A report published today by the Alzheimer’s Society calls for better support for people with dementia who are living at home.
There are 750,000 people living with dementia in the UK, two-thirds of whom live in their own homes in the community, while one-third live in care homes.
Based on a survey of 1,436 people with dementia and carers and 989 home care workers, ‘Support. Stay. Save.’ found that lack of support for full time carers was leading to people being forced to move into care homes or even be admitted to hospital, unnecessarily.
Kevin Whately, who is an ambassador for the Alzheimer’s Society pointed out that,
‘Reassuringly, this report also demonstrates that there is a care workforce out there which really wants to do everything it can to help vulnerable people such as those with dementia. However, they need more training and more time and we need to mend the crumbling system within which they operate.’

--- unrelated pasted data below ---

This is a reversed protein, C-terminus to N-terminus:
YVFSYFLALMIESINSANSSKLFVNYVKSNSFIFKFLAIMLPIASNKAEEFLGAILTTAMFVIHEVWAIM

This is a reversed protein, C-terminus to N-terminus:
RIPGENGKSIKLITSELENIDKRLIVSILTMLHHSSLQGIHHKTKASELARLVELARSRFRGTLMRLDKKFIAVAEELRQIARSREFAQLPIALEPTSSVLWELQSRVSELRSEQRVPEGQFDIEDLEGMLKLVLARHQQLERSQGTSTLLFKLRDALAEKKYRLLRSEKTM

Training and Time are two words which seem to crop up again and again when talking about care for those with dementia and the lack of both appear key in creating the ‘crumbling system’ described here.
Get Into Reading is working with Wigan Memory Service to deliver reading groups for people with dementia who are living at home and their carers. Four members of the Memory Service team have undertaken training to facilitate GIR groups as part of a network of support groups which help people remain socially engaged in their local community and keep minds active. We are keen to develop this work across the UK and offer more people the opportunity to join a group. If you are interested in getting involved, please contact Katie Clark firstname.lastname@example.org
You can read the full report here